Energy Company Obligation Flexible Eligibility and Home Energy Conservation Act
Local Authority Flexible Eligibility Statement Of Intent
Under the Energy Company Obligation (ECO) Regulations 2017 - 2018 (ECO2t) local authorities can set their own criteria for eligibility for funding for domestic energy efficiency measures. This funding is aimed at those within a local authority most likely to be in fuel poverty. Energy companies can spend up to a maximum of 10% of their full obligation within these criteria. Local authorities must publish a statement of intent that defines who is eligible for funding before this can happen.
The Leeds City Region has adopted a city region wide approach to implementing the Flexible Eligibility policy initiative within the 2017/18 Energy Company Obligation regulations, through the Better Homes Yorkshire programme. The Wakefield Council Statement of Intent fits within this framework.
Wakefield Council intends to work closely with energy companies, installers and customers to maximise the input of Flexible Eligibility ECO on fuel poor households. However fitting the criteria within the Statement of Intent does not guarantee that any individual household will benefit from energy saving improvements as the final decision on funding rests with energy suppliers and will depend on:
- The survey carried out and installation costs calculated;
- The energy savings that can be achieved for a property; and
- Whether suppliers have achieved their ECO targets or require further measures to meet their ECO targets (this will affect the amount of funding available through the scheme)
Statement Of Intent
Previous declarations of intent will be available on this page.
If you would like further information please contact us using the details below.
Home Energy Conservation Act
The Home Energy Conservation Act 1995 requires English Local Authorities to produce a report that sets out the energy conservation measures that the Authority considers practicable, cost-effective and likely to result in significant improvement in the energy efficiency of residential accommodation in its area. Since March 2013 it has been a statutory requirement that all Councils publish a report every two years (up to and including 31 March 2027) on how they plan to improve domestic energy efficiency and reduce fuel poverty in their area.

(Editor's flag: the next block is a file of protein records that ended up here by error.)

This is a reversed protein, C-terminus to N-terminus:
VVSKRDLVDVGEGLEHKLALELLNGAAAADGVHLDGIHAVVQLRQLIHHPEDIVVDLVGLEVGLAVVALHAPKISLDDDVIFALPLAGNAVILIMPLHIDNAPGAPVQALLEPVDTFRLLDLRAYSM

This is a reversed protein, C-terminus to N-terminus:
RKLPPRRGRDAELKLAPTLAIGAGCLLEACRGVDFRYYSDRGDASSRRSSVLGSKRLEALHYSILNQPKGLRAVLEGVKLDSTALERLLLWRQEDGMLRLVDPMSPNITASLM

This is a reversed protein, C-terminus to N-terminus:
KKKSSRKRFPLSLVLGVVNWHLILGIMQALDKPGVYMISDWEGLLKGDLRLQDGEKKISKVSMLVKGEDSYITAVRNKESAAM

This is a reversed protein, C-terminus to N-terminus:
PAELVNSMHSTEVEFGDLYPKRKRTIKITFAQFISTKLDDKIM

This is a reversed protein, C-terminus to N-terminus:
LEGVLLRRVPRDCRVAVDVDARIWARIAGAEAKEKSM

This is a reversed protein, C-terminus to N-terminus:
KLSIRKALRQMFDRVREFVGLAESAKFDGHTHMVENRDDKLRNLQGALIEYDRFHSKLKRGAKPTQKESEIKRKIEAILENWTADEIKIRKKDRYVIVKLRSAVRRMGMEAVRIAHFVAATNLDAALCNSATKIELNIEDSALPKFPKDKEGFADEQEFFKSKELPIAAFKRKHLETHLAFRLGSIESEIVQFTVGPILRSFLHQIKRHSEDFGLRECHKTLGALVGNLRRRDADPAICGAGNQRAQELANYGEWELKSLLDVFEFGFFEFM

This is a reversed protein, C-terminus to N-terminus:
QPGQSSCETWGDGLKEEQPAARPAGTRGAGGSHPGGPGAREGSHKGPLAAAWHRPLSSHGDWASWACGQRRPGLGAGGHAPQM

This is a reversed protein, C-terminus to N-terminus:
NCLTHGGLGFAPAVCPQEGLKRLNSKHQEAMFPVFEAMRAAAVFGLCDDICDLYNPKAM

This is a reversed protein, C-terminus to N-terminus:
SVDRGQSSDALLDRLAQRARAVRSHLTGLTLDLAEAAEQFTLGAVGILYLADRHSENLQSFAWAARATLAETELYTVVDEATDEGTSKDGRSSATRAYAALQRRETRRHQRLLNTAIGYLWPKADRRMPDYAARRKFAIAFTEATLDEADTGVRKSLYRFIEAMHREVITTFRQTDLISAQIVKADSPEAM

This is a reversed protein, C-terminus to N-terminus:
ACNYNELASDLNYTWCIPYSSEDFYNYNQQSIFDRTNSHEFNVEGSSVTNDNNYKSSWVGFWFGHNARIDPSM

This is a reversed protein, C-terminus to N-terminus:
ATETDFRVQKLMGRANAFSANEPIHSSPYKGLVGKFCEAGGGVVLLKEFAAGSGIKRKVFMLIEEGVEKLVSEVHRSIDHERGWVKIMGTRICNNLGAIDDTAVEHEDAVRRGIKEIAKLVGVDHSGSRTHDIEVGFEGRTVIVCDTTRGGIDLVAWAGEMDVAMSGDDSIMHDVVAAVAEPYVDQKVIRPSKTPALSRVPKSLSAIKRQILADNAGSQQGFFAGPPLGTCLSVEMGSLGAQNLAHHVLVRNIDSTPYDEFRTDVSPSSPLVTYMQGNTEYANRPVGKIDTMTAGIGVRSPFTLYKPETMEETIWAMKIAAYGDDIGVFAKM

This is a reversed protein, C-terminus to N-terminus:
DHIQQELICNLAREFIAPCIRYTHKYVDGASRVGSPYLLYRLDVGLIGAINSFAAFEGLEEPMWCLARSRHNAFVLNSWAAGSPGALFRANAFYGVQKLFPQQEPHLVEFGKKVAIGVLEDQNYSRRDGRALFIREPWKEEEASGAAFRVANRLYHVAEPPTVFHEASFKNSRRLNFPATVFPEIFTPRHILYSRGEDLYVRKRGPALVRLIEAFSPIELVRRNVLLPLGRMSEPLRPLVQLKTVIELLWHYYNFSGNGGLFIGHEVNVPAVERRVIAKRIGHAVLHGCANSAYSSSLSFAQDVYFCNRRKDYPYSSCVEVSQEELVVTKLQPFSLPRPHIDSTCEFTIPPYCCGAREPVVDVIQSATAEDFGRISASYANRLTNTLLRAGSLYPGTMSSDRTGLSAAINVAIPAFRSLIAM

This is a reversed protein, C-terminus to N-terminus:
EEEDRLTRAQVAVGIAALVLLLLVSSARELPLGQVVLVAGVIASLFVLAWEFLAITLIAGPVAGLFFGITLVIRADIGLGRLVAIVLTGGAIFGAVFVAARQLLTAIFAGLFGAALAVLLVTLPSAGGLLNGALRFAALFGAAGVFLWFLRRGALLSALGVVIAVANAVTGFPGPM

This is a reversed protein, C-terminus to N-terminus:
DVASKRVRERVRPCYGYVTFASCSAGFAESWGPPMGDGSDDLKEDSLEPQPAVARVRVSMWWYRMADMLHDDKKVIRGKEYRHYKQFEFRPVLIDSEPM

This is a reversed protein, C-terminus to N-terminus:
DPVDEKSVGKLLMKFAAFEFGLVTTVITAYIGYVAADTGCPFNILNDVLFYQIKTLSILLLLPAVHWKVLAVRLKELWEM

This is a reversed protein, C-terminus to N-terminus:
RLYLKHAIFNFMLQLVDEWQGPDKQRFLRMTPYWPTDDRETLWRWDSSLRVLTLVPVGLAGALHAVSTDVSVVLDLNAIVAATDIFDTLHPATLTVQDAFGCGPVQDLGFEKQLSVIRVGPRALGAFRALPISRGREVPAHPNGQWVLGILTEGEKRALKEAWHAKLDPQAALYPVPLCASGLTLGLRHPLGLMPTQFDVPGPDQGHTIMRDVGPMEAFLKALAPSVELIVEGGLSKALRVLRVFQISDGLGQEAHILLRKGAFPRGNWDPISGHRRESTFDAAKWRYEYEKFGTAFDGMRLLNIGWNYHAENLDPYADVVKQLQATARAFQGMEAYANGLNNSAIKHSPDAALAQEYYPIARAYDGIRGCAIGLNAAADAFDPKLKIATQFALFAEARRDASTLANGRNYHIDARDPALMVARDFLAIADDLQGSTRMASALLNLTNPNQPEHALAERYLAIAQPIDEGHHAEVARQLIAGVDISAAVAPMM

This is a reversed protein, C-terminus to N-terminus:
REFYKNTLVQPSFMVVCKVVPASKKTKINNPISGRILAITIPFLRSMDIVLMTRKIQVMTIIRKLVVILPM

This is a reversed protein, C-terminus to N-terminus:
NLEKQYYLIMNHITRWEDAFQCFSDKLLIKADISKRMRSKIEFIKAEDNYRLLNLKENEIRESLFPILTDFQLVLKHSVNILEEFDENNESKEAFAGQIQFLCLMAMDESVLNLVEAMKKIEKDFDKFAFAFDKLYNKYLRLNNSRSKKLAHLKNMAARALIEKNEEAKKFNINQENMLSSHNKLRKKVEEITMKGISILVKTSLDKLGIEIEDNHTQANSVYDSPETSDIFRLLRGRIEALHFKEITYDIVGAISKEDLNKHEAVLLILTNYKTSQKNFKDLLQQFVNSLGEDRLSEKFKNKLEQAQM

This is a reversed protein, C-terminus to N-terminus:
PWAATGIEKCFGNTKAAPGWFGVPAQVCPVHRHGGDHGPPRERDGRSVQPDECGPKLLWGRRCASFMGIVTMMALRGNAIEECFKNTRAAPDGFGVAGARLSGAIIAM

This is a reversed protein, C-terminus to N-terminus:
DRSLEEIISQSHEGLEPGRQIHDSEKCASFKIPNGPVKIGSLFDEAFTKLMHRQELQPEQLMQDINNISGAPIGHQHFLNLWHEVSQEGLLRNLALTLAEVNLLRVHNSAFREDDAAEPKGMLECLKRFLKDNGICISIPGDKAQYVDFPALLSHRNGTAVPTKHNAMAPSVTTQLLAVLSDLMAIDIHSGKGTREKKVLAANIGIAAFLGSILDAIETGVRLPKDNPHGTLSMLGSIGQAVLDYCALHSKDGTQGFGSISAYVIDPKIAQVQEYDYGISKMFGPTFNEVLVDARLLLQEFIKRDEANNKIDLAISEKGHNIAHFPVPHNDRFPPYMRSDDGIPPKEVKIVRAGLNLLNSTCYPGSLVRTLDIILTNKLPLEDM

Carbon dioxide emissions from housing contribute up to a third of all such emissions. Households can act to improve their energy efficiency, reduce their overall costs and improve their home environment by updating their homes with cavity wall and loft insulation and boiler replacements, when required. Retrofitting of insulation measures is essential to achieve carbon saving targets and future-proof our housing against rising fuel costs.
Improving the energy efficiency of housing plays a major role in alleviating the risk of fuel poverty, helping households to achieve affordable warmth and reduce the negative health effects from living in cold homes.
Wakefield Council's 2017 HECA Report sets out the energy efficiency initiatives, which the Council will deliver between in 2017-2019. The measures are what the Council considers practicable, cost-effective and likely to result in significant improvements in the energy efficiency of residential accommodation and a reduction in the risk of fuel poverty.
The 2017 HECA Report includes some previously delivered key projects and outlines Wakefield Council's plan to deliver targeted home energy improvement schemes providing insulation and heating improvements that use the Energy Company Obligation, establish a local energy tariff, deliver a new package of fuel poverty help and work with Health and Social Care Partners to raise awareness and set up referral systems.
The HECA Further Report 2017